In a school setting, communicable diseases spread quickly and easily. The close contact of the students naturally encourages the transmission of infections from person to person through the frequent interactions and exchanges between people, surfaces and equipment, which puts your teen at risk.
When the first day of school comes around, parents often forget vaccinations for their teenagers, but there are a specific set of vaccinations that can help keep them healthy.
Your teen may be living a fast-paced life -- studying, hanging out with friends, playing sports or participating in the school play -- but preventable diseases can slow your child down and take them off the field.
In fact, the Centers for Disease Control and Prevention reports that 38 million school days are lost each year because of the flu virus. While this number is staggering, cases of other preventable diseases such as meningitis, tetanus and pertussis can be much more serious, and sometimes even fatal.
Vaccines can prevent these diseases in your child, but they also have benefits that reach beyond your teen.
When the majority of a community is vaccinated and immune to a disease, members of the community who are at risk, such as those who have compromised immune systems, newborns and the elderly, are protected.
Chances for outbreaks of communicable diseases are significantly reduced, and the community as a whole is less susceptible to the rapid spread of infection.
This is called herd immunity. For example in Rock County, only 28 percent of our population has received the complete meningococcal vaccine, which protects against meningitis. For our community to reach herd immunity, we have to meet the benchmark of 90 percent to 95 percent vaccinated. Our low vaccination rates leave us at risk.
In addition, vaccinating your teen protects later generations, perhaps even your future grandchildren. If everyone would get vaccinated for a particular disease, we could completely eradicate it.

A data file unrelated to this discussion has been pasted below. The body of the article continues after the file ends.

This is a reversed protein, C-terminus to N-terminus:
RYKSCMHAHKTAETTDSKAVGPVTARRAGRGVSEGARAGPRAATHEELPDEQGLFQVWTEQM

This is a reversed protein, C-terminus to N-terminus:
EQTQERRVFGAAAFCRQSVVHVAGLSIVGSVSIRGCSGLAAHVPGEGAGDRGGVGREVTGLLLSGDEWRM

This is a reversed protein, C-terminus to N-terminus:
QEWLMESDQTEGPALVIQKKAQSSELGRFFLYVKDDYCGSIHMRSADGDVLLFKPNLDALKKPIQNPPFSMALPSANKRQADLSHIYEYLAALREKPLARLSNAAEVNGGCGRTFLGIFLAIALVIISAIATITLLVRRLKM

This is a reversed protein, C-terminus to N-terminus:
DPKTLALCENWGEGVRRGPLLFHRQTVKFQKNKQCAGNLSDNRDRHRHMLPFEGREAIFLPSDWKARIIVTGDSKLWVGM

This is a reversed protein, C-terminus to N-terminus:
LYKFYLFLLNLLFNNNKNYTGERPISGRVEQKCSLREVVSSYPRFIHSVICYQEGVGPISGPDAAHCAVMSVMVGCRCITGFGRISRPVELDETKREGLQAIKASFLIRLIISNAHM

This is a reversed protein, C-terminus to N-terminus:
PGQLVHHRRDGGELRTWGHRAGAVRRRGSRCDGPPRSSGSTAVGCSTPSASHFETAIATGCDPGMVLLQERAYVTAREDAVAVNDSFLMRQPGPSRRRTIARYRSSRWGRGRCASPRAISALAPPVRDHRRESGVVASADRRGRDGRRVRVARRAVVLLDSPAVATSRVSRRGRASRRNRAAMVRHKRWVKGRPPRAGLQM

For hundreds of years, smallpox killed millions of people. But thanks to global immunization efforts in the 1970s, the infectious disease was wiped out. We no longer need to worry about smallpox due to the high rates of vaccinations in the past.
What are the vaccines recommended for teens?
Quadrivalent meningococcal conjugate vaccine
Athletes and sports teams are particularly susceptible to the spread of meningitis. Sharing drinks at games and practices is a major pathway to spread meningitis. Getting your teen vaccinated will help protect them and their teammates.
Boys and girls need to be protected from the infections and cancers caused by the human papillomavirus. The vaccine protects girls from most types of HPV that causes cervical cancer and protects boys and girls from genital warts. Protecting your teen from these infections and cancers now is extremely important, as it will protect them throughout their lives.
The Tdap vaccine prevents three serious diseases: Tetanus, diphtheria and pertussis (more commonly called whooping cough). It’s a win-win-win.
Seasonal flu vaccine
Everyone should get a flu vaccine. The flu can be very serious, and with so many vaccine options it’s easy to find one that works for everybody.
Contact your health care provider or your local county health department to discuss what vaccinations are right for you and what your family needs to stay up-to-date.
Many students are returning to college or school and it is a good time to consider immunizations.
If you are planning to travel outside the U.S., you may not be protected from diseases found in specific areas.
An expert travel nurse from the health department can advise you on prevention measures to ensure you are protected.
Claire Hahn is an intern with the Rock County Health Department